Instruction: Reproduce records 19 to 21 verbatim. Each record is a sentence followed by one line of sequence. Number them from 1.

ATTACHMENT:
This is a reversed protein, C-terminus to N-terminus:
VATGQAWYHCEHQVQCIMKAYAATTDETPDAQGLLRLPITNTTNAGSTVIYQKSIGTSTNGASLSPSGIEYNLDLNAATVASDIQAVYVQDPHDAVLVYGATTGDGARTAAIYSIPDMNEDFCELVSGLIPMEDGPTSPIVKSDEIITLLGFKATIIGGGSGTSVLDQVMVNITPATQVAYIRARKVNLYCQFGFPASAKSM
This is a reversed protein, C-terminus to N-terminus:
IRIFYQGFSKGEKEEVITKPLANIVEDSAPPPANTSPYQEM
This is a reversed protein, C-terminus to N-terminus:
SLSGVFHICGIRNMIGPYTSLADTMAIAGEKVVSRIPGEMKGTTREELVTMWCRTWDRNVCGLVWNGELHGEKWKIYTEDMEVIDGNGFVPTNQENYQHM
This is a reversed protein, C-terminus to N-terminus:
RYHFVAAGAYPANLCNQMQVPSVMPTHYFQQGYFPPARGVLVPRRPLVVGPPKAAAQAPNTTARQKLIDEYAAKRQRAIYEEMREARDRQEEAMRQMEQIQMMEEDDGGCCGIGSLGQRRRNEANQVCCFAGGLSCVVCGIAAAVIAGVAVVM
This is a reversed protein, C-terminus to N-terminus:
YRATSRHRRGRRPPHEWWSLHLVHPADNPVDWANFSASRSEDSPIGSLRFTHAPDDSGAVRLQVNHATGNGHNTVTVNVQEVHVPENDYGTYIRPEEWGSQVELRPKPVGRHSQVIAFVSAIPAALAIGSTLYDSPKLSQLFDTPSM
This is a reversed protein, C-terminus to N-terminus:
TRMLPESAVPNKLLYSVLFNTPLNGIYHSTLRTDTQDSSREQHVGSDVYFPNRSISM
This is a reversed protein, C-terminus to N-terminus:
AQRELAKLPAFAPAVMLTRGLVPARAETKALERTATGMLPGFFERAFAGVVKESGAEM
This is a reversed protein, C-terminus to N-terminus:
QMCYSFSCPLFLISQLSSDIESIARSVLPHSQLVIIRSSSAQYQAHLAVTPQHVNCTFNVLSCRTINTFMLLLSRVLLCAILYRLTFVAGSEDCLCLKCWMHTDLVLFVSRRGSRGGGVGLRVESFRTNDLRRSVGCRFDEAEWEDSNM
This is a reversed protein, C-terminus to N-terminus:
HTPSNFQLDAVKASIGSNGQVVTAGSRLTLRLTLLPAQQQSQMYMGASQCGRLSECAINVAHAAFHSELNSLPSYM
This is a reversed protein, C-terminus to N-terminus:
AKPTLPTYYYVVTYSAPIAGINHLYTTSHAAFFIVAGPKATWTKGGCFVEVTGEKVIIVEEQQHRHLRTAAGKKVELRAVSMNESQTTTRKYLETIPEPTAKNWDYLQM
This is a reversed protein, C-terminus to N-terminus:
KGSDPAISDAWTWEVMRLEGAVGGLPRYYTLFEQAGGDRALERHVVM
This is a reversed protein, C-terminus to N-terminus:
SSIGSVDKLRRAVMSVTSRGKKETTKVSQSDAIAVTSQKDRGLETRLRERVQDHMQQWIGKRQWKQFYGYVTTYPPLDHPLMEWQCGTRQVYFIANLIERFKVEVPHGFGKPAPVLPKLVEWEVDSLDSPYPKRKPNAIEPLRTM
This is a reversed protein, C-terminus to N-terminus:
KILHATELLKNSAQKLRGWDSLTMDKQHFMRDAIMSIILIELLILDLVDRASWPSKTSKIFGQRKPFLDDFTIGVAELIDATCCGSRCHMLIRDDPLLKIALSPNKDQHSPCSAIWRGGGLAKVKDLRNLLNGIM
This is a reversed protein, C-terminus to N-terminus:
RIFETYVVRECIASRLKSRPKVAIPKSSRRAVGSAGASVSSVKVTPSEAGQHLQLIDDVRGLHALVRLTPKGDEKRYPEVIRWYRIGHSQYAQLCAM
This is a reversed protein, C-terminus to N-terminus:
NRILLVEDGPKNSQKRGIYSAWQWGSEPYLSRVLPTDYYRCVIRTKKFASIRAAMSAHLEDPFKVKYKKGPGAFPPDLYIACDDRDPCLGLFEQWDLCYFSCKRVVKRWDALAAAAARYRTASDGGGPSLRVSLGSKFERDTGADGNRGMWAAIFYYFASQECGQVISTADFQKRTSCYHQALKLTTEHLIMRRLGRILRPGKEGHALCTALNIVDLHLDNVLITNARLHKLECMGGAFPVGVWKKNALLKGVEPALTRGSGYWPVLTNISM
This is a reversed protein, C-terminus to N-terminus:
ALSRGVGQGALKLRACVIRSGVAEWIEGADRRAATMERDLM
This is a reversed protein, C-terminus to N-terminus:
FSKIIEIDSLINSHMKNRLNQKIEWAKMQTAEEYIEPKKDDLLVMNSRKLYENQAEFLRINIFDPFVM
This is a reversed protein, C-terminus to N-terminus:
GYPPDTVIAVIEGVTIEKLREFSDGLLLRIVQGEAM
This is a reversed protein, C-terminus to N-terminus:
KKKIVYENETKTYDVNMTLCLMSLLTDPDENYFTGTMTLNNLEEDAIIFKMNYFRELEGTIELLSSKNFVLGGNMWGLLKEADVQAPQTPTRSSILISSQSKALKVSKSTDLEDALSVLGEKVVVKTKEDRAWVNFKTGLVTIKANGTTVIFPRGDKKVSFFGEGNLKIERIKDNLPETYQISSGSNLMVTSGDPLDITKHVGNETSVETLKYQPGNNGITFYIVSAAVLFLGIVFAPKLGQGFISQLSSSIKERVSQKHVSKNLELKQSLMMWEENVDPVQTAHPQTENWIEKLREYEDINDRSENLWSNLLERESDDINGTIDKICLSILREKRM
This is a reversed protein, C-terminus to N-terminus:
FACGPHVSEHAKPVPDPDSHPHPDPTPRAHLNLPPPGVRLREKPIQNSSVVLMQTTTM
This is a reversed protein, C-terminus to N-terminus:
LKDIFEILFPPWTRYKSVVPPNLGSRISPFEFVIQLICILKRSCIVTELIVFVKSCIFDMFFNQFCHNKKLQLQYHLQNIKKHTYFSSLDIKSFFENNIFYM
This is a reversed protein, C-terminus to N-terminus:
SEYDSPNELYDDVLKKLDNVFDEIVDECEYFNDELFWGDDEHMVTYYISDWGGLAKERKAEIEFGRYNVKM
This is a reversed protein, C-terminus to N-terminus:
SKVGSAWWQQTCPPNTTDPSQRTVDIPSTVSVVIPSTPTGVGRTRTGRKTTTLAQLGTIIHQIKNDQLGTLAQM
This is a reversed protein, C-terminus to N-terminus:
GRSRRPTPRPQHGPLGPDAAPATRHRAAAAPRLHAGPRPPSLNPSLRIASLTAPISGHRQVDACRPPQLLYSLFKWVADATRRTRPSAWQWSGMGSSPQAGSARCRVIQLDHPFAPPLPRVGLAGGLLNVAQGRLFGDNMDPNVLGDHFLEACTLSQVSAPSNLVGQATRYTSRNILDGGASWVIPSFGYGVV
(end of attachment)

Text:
This is a reversed protein, C-terminus to N-terminus:
KKKIVYENETKTYDVNMTLCLMSLLTDPDENYFTGTMTLNNLEEDAIIFKMNYFRELEGTIELLSSKNFVLGGNMWGLLKEADVQAPQTPTRSSILISSQSKALKVSKSTDLEDALSVLGEKVVVKTKEDRAWVNFKTGLVTIKANGTTVIFPRGDKKVSFFGEGNLKIERIKDNLPETYQISSGSNLMVTSGDPLDITKHVGNETSVETLKYQPGNNGITFYIVSAAVLFLGIVFAPKLGQGFISQLSSSIKERVSQKHVSKNLELKQSLMMWEENVDPVQTAHPQTENWIEKLREYEDINDRSENLWSNLLERESDDINGTIDKICLSILREKRM
This is a reversed protein, C-terminus to N-terminus:
FACGPHVSEHAKPVPDPDSHPHPDPTPRAHLNLPPPGVRLREKPIQNSSVVLMQTTTM
This is a reversed protein, C-terminus to N-terminus:
LKDIFEILFPPWTRYKSVVPPNLGSRISPFEFVIQLICILKRSCIVTELIVFVKSCIFDMFFNQFCHNKKLQLQYHLQNIKKHTYFSSLDIKSFFENNIFYM